2  Case Study

The required database was gathered from two surface mines in Kerman Province, Iran, to construct the predictive models. In these mines, the drilling and blasting methods were employed to fragment and displace rock masses using ANFO as the explosive material. The gathered database included 83 sets of data, encompassing four input parameters and one output parameter (flyrock). In this context, the input parameters were designated as the B, S, ST, and maximum charge per delay (MCPD) parameters. These blast design parameters were measured before all 83 blasting events. In addition, the values of flyrock were measured using a handheld Global Positioning System (GPS). Table 1 lists descriptive statistics of all parameters used in this study. The Box-and-whisker plots for all parameters are displayed in Fig. 1, with explanations provided in the figure. Additionally, the relationship between all inputs and output is depicted in Fig. 2. For modeling, the prepared data was divided into two main parts for constructing and verifying the predictive methods. Accordingly, 80% of the datasets were allocated for construction (training) purposes, and the remaining datasets were for verification (testing).



Figure 1: Box-and-whisker plots for all input and output parameters


Figure 2: Relationship between all inputs and output parameters

3  Methodology

3.1 GRNN

The General Regression Neural Network (GRNN), a type of radial basis function (RBF) network, was first introduced by Specht [44]. The GRNN, based on a standard statistical method known as kernel regression, is notable for its approximation ability and learning speed, mainly when the dataset is large or even when it is small [45]. A GRNN comprises four layers: input, pattern, summation, and output layers. The structure of the GRNN is depicted in Fig. 3 [45]. For detailed explanations regarding the GRNN, some studies [4547] can be viewed. Owing to its advantages, the application of GRNN has been emphasized in different studies. Ceryan et al. [46] and Singh et al. [47] employed the GRNN to predict unconfined compressive strength (UCS). Ground vibration induced by mine blasting was predicted through GRNN by Xue et al. [48]. The use of GRNN in the field of landslide prediction was investigated by Jiang et al. [49]. Zhang et al. [50] employed the GRNN to predict settlement induced by tunneling. The above studies indicated the acceptability of GRNN for prediction aims with a good performance.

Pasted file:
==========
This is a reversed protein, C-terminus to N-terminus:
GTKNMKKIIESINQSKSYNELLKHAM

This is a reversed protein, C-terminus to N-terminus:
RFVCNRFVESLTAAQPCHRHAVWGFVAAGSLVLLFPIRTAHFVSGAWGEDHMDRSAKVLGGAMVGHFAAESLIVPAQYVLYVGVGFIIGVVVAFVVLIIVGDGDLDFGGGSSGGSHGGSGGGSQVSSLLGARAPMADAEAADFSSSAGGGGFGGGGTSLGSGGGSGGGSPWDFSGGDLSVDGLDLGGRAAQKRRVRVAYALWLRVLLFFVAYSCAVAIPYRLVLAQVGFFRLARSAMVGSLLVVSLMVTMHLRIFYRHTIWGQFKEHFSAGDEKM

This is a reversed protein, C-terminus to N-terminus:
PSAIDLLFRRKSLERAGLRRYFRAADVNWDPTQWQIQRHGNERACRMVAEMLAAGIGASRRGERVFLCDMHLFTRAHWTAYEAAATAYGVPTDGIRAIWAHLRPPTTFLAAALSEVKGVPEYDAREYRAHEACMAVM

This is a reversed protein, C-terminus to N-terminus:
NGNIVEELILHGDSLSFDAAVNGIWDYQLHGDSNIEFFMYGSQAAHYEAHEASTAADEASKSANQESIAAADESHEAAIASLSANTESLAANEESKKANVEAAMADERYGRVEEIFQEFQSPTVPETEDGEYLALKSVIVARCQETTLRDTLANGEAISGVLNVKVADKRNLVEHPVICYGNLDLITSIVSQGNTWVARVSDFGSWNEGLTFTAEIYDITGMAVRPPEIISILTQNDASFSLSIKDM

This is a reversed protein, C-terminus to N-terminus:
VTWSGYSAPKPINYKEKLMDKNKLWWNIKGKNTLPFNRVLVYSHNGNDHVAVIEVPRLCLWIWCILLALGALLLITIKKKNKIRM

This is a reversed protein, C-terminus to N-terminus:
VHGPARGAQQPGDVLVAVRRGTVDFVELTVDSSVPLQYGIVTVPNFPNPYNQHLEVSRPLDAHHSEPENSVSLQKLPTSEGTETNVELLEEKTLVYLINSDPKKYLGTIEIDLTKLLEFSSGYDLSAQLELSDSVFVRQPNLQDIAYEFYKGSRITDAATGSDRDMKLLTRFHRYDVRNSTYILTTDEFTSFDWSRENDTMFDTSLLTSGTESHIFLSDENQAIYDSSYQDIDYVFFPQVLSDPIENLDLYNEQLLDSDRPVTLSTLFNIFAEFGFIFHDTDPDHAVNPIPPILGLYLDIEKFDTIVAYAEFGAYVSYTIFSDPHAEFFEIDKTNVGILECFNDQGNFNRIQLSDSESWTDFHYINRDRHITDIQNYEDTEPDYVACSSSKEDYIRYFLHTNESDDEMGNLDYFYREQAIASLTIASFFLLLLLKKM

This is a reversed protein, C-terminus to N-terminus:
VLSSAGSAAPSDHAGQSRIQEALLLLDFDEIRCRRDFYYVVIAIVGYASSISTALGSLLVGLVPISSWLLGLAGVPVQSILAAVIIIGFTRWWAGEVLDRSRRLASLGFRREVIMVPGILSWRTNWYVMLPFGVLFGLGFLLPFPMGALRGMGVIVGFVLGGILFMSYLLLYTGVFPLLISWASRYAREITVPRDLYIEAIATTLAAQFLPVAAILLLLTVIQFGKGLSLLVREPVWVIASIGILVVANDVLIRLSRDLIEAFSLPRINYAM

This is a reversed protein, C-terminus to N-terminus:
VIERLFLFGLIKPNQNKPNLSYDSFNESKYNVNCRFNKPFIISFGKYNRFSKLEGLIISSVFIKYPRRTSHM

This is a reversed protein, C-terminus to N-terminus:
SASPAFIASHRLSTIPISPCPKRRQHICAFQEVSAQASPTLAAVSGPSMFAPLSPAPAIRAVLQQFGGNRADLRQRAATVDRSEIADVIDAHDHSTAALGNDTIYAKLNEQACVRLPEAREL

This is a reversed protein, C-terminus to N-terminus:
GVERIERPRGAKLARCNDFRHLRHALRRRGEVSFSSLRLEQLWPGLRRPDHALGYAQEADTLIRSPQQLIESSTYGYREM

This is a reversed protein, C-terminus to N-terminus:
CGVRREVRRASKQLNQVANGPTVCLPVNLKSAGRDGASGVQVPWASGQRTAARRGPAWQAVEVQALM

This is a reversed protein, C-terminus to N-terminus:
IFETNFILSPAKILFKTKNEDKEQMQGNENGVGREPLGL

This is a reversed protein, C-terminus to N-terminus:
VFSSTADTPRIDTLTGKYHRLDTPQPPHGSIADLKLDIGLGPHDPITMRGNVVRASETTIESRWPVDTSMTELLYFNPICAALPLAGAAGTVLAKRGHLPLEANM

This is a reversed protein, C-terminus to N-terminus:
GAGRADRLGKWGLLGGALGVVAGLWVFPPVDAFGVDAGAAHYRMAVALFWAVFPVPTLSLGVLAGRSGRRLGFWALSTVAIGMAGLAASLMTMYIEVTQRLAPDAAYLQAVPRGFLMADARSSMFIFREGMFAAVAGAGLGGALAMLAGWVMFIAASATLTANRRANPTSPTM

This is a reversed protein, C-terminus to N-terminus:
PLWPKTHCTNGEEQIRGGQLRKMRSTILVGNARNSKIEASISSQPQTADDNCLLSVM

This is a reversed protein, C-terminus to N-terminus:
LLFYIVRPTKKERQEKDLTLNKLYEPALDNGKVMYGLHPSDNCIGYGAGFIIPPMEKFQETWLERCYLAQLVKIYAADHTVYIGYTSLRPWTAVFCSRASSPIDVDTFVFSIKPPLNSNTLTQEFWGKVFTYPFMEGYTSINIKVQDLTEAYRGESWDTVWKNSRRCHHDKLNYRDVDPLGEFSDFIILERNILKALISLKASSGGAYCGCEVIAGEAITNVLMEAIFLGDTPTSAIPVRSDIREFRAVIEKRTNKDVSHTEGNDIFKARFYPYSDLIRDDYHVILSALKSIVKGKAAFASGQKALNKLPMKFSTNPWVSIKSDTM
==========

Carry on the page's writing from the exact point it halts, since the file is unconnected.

Figure 3: GRNN structure [45]

3.2 SVR

Support Vector Regression (SVR), a part of the Support Vector Machines (SVM) family, was presented by Vapnik [51]. Structural risk minimization (SRM) is considered the core of the optimizer algorithm to obtain the minimum error [52,53]. According to the literature, the RBF is applied as the kernel function in many studies; therefore, it was also used as the kernel function in this study [52,53]. In the SVR model, three hyperparameters must be demonstrated, including C, ε, and γ [53]. For this purpose, the trial and error method can be employed. Extensive details about SVR can be found in the literature [5355].

The use of the SVR model for prediction purposes in several mining and civil engineering fields has been underlined. For instance, Xu et al. [54] employed the SVR model to predict shear and uniaxial compressive strength. In their study, the GWO, differential evolution, and artificial bee colony algorithms were applied to select the optimal hyperparameters of the SVR model. The use of GWO in combination with SVR was also utilized by Fan et al. [55] to predict the bond strength of reinforced concrete. Meng et al. [56] employed the SVR model to predict tunnel collapse probability. In another study conducted by Chen et al. [57], the Firefly Algorithm (FA), Particle Swarm Optimization (PSO), and Genetic Algorithm (GA) were combined with SVR to simulate ground vibration. Lawal et al. [58] adopted an SVR model to predict thermal coal ash behavior. The SVR was a valuable tool for prediction purposes in the studies above.

3.3 Optimization Algorithms

This study uses the GSA, BBO, WOA, and ACO algorithms to select the optimal hyperparameters of the SVR model.

3.3.1 GSA